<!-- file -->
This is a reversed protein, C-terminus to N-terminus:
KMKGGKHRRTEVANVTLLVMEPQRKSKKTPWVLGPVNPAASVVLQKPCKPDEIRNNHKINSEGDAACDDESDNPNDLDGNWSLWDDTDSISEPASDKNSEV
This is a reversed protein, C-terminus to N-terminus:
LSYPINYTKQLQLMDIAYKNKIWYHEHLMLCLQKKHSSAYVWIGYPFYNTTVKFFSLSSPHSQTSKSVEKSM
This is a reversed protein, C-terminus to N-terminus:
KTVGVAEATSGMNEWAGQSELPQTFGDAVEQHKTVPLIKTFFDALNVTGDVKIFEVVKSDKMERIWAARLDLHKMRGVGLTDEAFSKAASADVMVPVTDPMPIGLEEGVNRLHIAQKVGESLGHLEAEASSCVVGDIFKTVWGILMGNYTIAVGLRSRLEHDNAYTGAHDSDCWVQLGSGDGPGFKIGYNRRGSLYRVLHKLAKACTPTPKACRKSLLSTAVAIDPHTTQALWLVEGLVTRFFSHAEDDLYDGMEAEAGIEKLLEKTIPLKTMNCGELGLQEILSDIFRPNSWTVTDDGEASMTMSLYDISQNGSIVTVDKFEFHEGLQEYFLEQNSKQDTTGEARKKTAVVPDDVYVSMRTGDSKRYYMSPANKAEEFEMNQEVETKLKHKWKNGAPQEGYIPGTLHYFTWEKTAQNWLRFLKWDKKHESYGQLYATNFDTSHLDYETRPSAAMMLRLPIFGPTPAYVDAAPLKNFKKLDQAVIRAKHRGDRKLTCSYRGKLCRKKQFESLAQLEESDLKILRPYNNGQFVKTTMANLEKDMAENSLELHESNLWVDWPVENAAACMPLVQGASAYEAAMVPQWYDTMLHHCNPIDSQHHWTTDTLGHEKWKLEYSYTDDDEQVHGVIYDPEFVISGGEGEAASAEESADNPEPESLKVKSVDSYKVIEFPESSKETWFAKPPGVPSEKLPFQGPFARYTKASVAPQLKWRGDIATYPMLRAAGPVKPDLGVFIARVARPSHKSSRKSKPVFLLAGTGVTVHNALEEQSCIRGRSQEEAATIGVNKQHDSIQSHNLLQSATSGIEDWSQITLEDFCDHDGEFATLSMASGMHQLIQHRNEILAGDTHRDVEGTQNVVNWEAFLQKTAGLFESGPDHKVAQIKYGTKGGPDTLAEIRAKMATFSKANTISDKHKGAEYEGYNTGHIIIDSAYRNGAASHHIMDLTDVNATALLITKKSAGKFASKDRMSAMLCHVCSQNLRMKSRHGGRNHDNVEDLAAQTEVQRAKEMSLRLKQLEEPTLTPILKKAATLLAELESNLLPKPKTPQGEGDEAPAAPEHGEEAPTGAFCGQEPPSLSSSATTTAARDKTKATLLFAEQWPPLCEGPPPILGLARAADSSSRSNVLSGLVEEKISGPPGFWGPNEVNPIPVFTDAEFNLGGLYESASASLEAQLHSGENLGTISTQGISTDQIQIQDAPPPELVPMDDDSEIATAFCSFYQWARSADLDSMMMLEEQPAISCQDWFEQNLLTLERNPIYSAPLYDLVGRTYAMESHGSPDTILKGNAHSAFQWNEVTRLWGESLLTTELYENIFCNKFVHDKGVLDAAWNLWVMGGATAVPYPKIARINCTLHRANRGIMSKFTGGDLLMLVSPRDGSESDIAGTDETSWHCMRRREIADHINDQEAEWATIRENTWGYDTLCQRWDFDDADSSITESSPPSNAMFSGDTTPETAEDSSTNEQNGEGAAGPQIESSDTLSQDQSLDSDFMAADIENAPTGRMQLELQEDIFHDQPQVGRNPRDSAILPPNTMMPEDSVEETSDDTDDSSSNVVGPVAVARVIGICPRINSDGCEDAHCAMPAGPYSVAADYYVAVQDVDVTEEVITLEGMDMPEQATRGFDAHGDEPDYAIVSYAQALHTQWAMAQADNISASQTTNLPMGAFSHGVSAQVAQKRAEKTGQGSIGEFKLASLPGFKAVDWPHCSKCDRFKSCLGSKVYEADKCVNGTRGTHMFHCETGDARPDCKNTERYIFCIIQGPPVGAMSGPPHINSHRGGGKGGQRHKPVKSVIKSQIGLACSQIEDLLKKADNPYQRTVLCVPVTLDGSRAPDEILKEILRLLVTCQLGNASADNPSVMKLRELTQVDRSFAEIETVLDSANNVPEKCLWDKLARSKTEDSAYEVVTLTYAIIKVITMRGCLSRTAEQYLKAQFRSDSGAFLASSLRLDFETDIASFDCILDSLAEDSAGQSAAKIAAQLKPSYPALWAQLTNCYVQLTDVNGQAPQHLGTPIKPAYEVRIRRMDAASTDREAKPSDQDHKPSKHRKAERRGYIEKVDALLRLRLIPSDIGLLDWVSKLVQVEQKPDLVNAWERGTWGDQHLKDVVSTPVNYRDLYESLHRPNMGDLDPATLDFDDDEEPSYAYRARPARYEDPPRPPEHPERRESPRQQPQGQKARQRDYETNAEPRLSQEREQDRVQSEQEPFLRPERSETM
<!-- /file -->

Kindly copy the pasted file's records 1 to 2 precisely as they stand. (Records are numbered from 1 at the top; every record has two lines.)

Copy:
This is a reversed protein, C-terminus to N-terminus:
KMKGGKHRRTEVANVTLLVMEPQRKSKKTPWVLGPVNPAASVVLQKPCKPDEIRNNHKINSEGDAACDDESDNPNDLDGNWSLWDDTDSISEPASDKNSEV
This is a reversed protein, C-terminus to N-terminus:
LSYPINYTKQLQLMDIAYKNKIWYHEHLMLCLQKKHSSAYVWIGYPFYNTTVKFFSLSSPHSQTSKSVEKSM